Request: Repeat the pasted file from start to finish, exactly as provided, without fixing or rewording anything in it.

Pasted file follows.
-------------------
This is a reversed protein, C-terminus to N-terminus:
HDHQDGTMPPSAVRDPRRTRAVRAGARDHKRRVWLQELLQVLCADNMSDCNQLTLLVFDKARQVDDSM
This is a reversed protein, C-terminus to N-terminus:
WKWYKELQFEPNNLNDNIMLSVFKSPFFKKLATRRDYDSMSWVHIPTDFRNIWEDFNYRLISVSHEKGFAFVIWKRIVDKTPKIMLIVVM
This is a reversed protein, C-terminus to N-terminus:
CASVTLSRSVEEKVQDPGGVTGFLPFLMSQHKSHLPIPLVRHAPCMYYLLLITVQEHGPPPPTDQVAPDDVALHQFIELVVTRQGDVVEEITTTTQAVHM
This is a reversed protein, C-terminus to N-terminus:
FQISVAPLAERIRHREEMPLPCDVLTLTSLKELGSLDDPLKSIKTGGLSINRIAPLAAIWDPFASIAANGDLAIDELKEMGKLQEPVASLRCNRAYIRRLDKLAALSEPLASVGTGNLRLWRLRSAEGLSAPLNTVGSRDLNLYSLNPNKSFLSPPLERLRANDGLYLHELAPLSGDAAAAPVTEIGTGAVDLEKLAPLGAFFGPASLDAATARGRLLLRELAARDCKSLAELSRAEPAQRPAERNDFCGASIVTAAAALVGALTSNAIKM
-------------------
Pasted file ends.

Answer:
This is a reversed protein, C-terminus to N-terminus:
HDHQDGTMPPSAVRDPRRTRAVRAGARDHKRRVWLQELLQVLCADNMSDCNQLTLLVFDKARQVDDSM
This is a reversed protein, C-terminus to N-terminus:
WKWYKELQFEPNNLNDNIMLSVFKSPFFKKLATRRDYDSMSWVHIPTDFRNIWEDFNYRLISVSHEKGFAFVIWKRIVDKTPKIMLIVVM
This is a reversed protein, C-terminus to N-terminus:
CASVTLSRSVEEKVQDPGGVTGFLPFLMSQHKSHLPIPLVRHAPCMYYLLLITVQEHGPPPPTDQVAPDDVALHQFIELVVTRQGDVVEEITTTTQAVHM
This is a reversed protein, C-terminus to N-terminus:
FQISVAPLAERIRHREEMPLPCDVLTLTSLKELGSLDDPLKSIKTGGLSINRIAPLAAIWDPFASIAANGDLAIDELKEMGKLQEPVASLRCNRAYIRRLDKLAALSEPLASVGTGNLRLWRLRSAEGLSAPLNTVGSRDLNLYSLNPNKSFLSPPLERLRANDGLYLHELAPLSGDAAAAPVTEIGTGAVDLEKLAPLGAFFGPASLDAATARGRLLLRELAARDCKSLAELSRAEPAQRPAERNDFCGASIVTAAAALVGALTSNAIKM